ACCRA - A.D 2016
ANTHONY WIAFE - (Appellant/ Respondent/Defendant)
DORA BORKAI BORTEY AND VICTORIA AMOO - (Appellant/ Respondent/Defendant)

DATE:  1TH JUNE, 2016
CIVIL APPEAL NO:  J4/43/2015


The plaintiff/respondent/respondent, hereafter called the plaintiff, sued out a writ of summons at the


High Court, Accra against the defendants/appellants/appellants, hereafter called the 1st and 2nd defendants respectively, claiming these reliefs:

(1) Declaration of title to all that piece or parcel of land situate, lying and being at Baatsonaa, Accra, covering an approximate area of 0.182 acre and bounded on the northeast by a proposed road measuring 122 feet 1 inch more or less, on the south-east by stool land measuring 44 feet 6 inches more or less, on the north west by a proposed road measuring 91 feet 2 inches, and on the south by stool land measuring 117 feet 2 inches-which piece or parcel of land is more particularly delineated on a site plan, as per indenture registered as No. 32000/312C/08 and stamped as AR/1426C/2008.

(2)  Recovery of possession of any portion of the land being falsely claimed by defendants.

(3) General damages for trespass.

(4) An order of perpetual injunction restraining the defendants herein, their agents, workers, assigns, servants and any other persons claiming through them from interfering with plaintiff’s title to the ownership, development and occupation of any portion of the parcel of land aforesaid.


The plaintiff’s case as pleaded was that the land in dispute forms part of the larger stool land owned by the Nungua Stool. He obtained a grant from the Nungua Mantse Odaifio Welenchi III and the stool elders. However, as a result of the Nungua Chieftaincy dispute, he was denied registration by the Lands Commission. He was thus compelled to go to Nii Odai Ayiku IV and his stool elders one of the rival claimants to the Nungua Stool for a grant of the same piece of land. He was able to register the title per the indenture he obtained from Nii Odai Ayiku IV. He moved into possession by conveying trips of sand and stones thereon. The defendants challenged his title to the land hence the action.


By an amended statement of defence, the defendants averred that the 1st defendant acquired a large tract of land of which the area in dispute forms a part as a native of Nungua, sometime in 1998 and has been in occupation since then. The 1st defendant contended that she fenced the land leaving a small portion in front of the land. According to her one Nii Bortei Sango allowed squatters to place kiosks and other temporary structures on the unfenced portion of the land. These squatters caused a lot of nuisance there by dumping refuse. When she called upon Nii Sango to cause the nuisance to be removed from the site, Nii Sango claimed that the land belonged to his family and that he was prepared to sell it to her. She agreed to buy this piece of land from Nii Sango at a fee of GH8,000.00. She paid a total of GH5,000.00 in two installments of GH3,000.00 and GH2,000.00 respectively in 2006. The said Nii Sango reneged on his promise to remove the squatters so the 1st defendant took an action against him and the squatters at the District Court and obtained judgment against them. After the squatters had vacated the land, she had cleared same of the refuse and erected a fence around it. It was after this the plaintiff trespassed upon the land in the company of one Eddie, a brother of Nii Sango to take measurements of the land. She reported the matter to the Police. Again in 2009 the plaintiff re-entered the land, broke the gate and deposited sand and stones thereon. She made a report to Police and whilst the matter was still in the hands of the Police, the plaintiff instituted this action. The defendants averred that the plaintiff’s title registration was of no effect since it was not done under the PNDCL 152.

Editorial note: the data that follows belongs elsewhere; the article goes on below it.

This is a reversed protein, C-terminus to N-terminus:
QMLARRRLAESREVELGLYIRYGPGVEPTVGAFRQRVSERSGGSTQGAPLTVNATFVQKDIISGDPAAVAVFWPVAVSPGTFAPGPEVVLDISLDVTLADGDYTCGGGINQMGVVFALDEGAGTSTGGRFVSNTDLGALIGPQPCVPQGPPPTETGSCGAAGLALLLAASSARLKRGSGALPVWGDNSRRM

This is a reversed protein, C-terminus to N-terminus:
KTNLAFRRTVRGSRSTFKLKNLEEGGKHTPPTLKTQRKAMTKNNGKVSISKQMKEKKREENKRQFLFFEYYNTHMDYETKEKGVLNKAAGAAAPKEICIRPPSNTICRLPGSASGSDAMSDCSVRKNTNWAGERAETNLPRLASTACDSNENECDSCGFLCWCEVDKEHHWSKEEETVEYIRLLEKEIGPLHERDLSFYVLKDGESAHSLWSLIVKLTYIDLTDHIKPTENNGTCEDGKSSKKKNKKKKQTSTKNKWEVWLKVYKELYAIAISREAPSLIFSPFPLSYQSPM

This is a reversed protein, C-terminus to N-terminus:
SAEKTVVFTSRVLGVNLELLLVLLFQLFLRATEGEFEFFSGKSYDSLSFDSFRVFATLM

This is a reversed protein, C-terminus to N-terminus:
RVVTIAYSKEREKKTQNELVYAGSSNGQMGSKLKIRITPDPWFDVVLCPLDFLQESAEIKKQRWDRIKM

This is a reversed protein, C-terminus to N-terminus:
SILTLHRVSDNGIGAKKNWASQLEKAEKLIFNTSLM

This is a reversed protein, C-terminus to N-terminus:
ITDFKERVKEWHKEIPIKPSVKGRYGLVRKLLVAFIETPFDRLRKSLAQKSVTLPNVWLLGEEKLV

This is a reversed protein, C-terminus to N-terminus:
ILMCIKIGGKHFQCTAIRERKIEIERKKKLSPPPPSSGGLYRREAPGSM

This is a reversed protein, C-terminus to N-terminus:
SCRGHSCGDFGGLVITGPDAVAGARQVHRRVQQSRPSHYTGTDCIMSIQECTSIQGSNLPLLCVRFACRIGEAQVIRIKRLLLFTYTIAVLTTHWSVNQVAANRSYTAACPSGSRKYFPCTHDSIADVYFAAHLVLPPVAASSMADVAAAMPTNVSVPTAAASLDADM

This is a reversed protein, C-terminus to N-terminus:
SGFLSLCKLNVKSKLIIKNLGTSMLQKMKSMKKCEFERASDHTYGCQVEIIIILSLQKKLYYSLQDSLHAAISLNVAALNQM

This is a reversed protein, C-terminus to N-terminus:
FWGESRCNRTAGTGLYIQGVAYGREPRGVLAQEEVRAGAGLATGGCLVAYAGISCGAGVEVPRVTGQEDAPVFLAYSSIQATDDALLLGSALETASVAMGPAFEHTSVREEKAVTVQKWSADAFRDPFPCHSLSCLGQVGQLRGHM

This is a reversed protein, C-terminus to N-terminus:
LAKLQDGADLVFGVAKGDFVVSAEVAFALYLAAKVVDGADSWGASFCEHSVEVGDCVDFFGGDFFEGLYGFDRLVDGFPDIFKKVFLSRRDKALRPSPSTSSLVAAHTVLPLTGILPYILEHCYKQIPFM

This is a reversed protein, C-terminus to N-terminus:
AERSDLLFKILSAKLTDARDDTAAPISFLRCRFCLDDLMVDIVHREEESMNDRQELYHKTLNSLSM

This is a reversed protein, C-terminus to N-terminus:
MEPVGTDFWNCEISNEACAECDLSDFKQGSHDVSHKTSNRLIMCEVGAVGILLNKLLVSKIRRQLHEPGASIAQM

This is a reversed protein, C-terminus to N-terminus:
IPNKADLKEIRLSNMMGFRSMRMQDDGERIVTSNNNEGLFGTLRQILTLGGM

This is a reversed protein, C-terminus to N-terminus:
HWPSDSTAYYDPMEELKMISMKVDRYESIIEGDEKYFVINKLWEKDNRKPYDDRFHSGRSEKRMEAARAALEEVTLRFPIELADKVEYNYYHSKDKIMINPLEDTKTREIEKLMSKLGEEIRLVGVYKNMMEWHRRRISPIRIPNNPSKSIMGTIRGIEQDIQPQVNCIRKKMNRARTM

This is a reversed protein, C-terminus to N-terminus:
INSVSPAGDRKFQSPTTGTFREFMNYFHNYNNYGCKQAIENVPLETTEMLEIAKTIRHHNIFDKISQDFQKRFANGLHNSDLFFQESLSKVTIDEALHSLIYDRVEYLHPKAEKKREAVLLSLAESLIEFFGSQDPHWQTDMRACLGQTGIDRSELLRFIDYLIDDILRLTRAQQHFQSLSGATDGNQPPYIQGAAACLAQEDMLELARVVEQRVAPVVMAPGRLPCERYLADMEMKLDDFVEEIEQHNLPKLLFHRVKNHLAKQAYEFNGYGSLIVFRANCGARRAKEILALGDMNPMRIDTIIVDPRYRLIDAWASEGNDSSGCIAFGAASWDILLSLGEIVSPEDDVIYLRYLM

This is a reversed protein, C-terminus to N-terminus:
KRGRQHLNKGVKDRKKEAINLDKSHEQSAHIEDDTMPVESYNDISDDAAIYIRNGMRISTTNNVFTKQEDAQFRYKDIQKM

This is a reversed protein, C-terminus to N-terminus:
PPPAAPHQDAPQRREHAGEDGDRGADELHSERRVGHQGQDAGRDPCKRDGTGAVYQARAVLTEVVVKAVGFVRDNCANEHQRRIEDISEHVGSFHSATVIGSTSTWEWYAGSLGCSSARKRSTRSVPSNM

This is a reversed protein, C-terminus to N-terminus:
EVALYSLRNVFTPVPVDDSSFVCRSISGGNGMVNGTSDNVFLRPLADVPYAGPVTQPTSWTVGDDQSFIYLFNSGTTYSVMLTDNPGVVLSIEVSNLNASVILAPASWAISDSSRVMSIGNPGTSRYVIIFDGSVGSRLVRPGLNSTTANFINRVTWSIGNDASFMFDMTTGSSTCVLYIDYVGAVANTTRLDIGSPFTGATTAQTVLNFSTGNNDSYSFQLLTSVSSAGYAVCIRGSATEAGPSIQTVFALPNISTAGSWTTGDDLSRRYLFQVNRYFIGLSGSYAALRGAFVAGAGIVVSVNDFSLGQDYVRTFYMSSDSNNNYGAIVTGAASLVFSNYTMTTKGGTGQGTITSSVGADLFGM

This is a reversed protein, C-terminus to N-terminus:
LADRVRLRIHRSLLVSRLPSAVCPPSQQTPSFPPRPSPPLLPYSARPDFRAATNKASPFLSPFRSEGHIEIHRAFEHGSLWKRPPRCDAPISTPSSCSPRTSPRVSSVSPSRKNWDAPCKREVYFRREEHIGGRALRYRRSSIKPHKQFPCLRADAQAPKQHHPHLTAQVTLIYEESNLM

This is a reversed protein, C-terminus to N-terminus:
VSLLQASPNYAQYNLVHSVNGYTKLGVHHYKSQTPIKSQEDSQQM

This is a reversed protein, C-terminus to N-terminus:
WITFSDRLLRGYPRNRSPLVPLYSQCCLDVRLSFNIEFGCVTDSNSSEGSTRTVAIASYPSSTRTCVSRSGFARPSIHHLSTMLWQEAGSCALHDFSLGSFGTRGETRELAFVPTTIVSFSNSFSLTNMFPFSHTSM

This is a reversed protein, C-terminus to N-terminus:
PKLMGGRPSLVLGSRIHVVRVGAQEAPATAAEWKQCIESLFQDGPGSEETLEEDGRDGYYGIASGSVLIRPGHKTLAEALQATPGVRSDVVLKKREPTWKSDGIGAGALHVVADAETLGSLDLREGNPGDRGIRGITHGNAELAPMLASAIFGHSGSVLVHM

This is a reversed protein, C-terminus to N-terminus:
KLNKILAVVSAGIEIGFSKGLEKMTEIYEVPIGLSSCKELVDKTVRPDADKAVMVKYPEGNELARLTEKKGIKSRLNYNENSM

The plaintiff gave evidence by himself and called the Nungua Stool which sent its Secretary to represent it as a witness. The case for the plaintiff was as pleaded that he acquired the land from the Nungua Stool who gave him a document which he was able to register with the Lands Commission, after the Commission had declined to register an earlier document issued to him by a rival claimant to the Nungua Stool. The 2nd defendant testified for the 1st defendant who she said was the true owner of the land having purchased same from Borlarbi. Having acquired the land from Borlarbi she fenced it leaving a portion which they were informed was part of a road reservation. Later a lot of squatters encroached upon this reserved land at the instance of one Nii Sango who claimed ownership of the land. The 1st defendant negotiated with Nii Sango to purchase the land from him at an agreed price of GH8,000.00. She made part payment leaving a balance of GH3,000.00 to be paid after Nii Sango had removed the squatters from the site. However, Nii Sango failed to honour his promise to remove the squatters so the 1st defendant brought an action against the squatters and Nii Sango at the District Court. She continued her testimony that the court gave the squatters three months expiring in August 2008 to vacate the place. The 1st defendant thereafter removed the debris placed on the land by the squatters and fenced it with roofing sheets. The plaintiff broke into the fenced land and dumped sand and stones there. A report was made to the police but whilst the matter was still in the hands of the police, the plaintiff instituted this action.